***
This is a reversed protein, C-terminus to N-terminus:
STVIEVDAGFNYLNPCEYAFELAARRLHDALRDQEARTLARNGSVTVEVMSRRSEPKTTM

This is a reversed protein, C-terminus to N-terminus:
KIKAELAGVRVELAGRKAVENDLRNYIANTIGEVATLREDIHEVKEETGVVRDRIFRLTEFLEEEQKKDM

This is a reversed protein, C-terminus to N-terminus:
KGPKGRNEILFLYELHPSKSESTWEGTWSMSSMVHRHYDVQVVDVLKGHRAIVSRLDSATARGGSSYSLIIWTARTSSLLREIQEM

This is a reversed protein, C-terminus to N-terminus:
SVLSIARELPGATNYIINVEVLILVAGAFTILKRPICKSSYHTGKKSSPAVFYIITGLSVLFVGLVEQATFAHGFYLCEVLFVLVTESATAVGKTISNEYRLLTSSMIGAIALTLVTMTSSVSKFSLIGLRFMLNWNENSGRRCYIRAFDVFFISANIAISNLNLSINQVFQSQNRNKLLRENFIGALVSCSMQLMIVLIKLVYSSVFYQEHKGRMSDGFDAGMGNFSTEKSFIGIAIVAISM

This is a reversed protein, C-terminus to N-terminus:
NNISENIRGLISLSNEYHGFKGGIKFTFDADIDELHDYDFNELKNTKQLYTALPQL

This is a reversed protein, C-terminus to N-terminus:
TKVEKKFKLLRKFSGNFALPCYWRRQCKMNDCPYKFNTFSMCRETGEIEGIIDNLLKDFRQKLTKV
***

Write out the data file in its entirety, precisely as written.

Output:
This is a reversed protein, C-terminus to N-terminus:
STVIEVDAGFNYLNPCEYAFELAARRLHDALRDQEARTLARNGSVTVEVMSRRSEPKTTM

This is a reversed protein, C-terminus to N-terminus:
KIKAELAGVRVELAGRKAVENDLRNYIANTIGEVATLREDIHEVKEETGVVRDRIFRLTEFLEEEQKKDM

This is a reversed protein, C-terminus to N-terminus:
KGPKGRNEILFLYELHPSKSESTWEGTWSMSSMVHRHYDVQVVDVLKGHRAIVSRLDSATARGGSSYSLIIWTARTSSLLREIQEM

This is a reversed protein, C-terminus to N-terminus:
SVLSIARELPGATNYIINVEVLILVAGAFTILKRPICKSSYHTGKKSSPAVFYIITGLSVLFVGLVEQATFAHGFYLCEVLFVLVTESATAVGKTISNEYRLLTSSMIGAIALTLVTMTSSVSKFSLIGLRFMLNWNENSGRRCYIRAFDVFFISANIAISNLNLSINQVFQSQNRNKLLRENFIGALVSCSMQLMIVLIKLVYSSVFYQEHKGRMSDGFDAGMGNFSTEKSFIGIAIVAISM

This is a reversed protein, C-terminus to N-terminus:
NNISENIRGLISLSNEYHGFKGGIKFTFDADIDELHDYDFNELKNTKQLYTALPQL

This is a reversed protein, C-terminus to N-terminus:
TKVEKKFKLLRKFSGNFALPCYWRRQCKMNDCPYKFNTFSMCRETGEIEGIIDNLLKDFRQKLTKV